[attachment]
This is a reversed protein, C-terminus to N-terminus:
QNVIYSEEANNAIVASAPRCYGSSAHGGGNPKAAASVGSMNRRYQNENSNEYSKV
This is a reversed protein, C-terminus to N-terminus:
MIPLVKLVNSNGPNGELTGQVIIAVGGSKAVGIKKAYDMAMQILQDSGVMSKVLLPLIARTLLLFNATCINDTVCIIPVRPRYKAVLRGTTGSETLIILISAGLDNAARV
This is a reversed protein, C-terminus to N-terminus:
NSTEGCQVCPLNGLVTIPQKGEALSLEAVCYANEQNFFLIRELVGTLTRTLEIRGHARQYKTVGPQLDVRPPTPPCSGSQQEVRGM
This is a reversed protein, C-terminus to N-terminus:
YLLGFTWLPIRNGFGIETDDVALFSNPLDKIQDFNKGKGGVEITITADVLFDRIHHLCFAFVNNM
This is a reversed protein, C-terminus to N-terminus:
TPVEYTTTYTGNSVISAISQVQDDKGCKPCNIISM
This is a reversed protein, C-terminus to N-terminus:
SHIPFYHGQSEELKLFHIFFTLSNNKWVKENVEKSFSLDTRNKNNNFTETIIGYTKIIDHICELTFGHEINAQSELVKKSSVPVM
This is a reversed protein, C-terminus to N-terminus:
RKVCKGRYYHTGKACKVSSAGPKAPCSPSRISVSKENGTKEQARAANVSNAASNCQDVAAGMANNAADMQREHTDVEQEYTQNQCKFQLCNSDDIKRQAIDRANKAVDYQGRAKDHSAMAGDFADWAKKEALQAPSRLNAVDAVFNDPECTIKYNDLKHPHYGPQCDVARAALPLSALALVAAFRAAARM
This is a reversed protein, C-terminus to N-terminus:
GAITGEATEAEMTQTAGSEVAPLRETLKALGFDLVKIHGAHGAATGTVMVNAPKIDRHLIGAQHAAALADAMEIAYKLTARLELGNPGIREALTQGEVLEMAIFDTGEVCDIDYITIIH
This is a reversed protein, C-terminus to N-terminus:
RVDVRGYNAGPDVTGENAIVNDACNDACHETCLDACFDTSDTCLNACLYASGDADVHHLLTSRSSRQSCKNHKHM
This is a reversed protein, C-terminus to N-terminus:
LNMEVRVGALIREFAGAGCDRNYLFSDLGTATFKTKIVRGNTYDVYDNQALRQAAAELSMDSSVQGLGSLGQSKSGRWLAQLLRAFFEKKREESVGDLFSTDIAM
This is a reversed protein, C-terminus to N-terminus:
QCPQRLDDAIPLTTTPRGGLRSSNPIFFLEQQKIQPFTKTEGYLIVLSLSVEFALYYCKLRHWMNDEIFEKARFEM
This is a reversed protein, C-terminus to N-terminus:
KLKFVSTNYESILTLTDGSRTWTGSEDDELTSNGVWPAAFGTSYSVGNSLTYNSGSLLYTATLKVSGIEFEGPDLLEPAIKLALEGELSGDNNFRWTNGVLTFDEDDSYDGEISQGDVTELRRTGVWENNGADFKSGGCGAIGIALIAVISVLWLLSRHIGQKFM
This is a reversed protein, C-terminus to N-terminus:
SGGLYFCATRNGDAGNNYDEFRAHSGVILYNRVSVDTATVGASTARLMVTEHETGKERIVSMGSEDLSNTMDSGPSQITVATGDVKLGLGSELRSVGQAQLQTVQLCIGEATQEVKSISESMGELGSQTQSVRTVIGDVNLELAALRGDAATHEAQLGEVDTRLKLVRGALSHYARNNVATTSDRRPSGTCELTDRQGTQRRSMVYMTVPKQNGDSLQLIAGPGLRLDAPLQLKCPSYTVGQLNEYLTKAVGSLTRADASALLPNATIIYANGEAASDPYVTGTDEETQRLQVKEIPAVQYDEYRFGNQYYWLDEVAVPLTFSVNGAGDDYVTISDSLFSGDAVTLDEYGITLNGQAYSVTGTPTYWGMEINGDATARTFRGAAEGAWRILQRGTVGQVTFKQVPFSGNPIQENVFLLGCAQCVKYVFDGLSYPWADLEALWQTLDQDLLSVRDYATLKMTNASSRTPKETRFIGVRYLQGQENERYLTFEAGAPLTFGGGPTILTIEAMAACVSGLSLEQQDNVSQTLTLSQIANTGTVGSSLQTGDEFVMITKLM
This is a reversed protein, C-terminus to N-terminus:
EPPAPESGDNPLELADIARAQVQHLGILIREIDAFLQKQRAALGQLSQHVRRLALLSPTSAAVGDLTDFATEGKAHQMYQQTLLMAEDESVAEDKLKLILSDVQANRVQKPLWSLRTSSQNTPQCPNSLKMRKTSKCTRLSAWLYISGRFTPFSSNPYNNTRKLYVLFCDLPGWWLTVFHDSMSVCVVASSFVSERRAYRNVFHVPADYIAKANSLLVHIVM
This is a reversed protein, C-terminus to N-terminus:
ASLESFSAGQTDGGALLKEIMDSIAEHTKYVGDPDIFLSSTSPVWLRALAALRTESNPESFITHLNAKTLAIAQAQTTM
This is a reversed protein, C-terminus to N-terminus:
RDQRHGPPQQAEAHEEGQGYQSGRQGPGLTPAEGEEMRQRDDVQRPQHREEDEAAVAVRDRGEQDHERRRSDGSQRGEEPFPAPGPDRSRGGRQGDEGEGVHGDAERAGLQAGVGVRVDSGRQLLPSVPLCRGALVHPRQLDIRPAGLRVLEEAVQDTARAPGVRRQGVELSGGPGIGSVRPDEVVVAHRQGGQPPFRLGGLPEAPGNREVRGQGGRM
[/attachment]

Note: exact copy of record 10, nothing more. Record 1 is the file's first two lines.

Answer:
This is a reversed protein, C-terminus to N-terminus:
LNMEVRVGALIREFAGAGCDRNYLFSDLGTATFKTKIVRGNTYDVYDNQALRQAAAELSMDSSVQGLGSLGQSKSGRWLAQLLRAFFEKKREESVGDLFSTDIAM